2000

DOW expands its primary care initiative in Chiapas, Mexico to address infant mortality through a community mid-wife initiative, and develops an agronomy initiative to address malnutrition.


2001

In Kosovo, DOW creates two community homes for children with special needs who had previously been warehoused in an adult psychiatric institution where they faced abuse and neglect.  DOW introduces foster family placement program in Russia to provide alternatives to institutionalization for homeless children.  To date more than 125 children have been placed with families.  In Thailand, DOW mobilizes local groups to provide care and services to Burmese migrant workers.  DOW reconstructs health facilities in underserved areas destroyed by the earthquake in El Salvador.


2002

The Medical Advocacy Project is launched in the United States.  Medical experts assist advocacy efforts on behalf of prisoners, foster children, people with HIV and other excluded groups.  In another new initiative in Kosovo, two model Women’s Wellness Centers are established to give equal access to comprehensive health services to all ethnic groups.  In India, volunteer physicians provide care to Tibetan refugees.


2003

TB Control Project launched in Romania to reduce high TB rates in children and minority groups, such as Roma.  In Kazahkstan,  DOW provides training on HIV/AIDS treatment to local care-givers.


2004

DOW launches MAMA+ Project in Russia to prevent the growing abandonment of children born to HIV+ women.  This sustainable model for service, support, and care has since been replicated in six locations in Russia and Ukraine.  In Romania, DOW begins a project to improve access to care for marginalized Roma communities.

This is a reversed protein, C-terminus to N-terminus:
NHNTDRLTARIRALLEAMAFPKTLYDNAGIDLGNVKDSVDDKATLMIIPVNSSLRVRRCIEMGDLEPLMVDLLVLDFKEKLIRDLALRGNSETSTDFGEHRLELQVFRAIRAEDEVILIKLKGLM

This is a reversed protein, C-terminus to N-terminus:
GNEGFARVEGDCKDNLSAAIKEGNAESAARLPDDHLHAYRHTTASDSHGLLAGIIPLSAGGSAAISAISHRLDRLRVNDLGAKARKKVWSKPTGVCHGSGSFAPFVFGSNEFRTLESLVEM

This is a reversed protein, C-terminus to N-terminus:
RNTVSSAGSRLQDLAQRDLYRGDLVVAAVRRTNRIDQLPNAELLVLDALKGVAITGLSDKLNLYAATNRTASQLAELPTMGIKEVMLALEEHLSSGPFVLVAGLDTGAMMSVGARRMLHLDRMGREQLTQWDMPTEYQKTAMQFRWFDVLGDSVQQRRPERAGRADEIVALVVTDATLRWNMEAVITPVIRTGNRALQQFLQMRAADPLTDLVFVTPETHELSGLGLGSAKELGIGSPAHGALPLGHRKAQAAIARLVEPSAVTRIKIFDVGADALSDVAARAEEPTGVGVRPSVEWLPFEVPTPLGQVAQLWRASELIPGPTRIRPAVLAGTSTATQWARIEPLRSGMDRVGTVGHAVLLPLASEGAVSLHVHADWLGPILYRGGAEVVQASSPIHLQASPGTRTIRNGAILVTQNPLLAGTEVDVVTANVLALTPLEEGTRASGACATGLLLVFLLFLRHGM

2005

DOW partners with local groups in Nepal to provide care and support to women survivors of trafficking.  Initiative launched in Kenya to bring HIV/AIDS prevention and treatment to rural communities hard hit by the epidemic.  MAMA+ Project to prevent abandonment of children born to HIV+ women opens in three regions in Ukraine.  Following the tsunami, DOW partners with local groups in Sri Lanka to provide care to survivors and restore health systems.


2006

After finding shockingly high rates HIV-infection among street youth in St. Petersburg, Russia, DOW launches a project to increase access to HIV testing, prevention and care for this vulnerable population.


2007

The work continues as Doctors of the World-USA moves forward, active on four continents, addressing crises where human rights violations have caused suffering, working to ensure forgotten and excluded communities not only have access to the health care that is their right, but building the capacity of our local partners to ensure our solutions last many lifetimes.

DOW started sending statistics to the Nordic SAMI Institute.


2019

DOW donated 13.000 USD to the World campaign for the unemployed people managed by the BVOP.org and contacted multiple countries regarding registering local authority organizations for providing support. Registered more employed stuff to decrease the unemployed people over 50 years.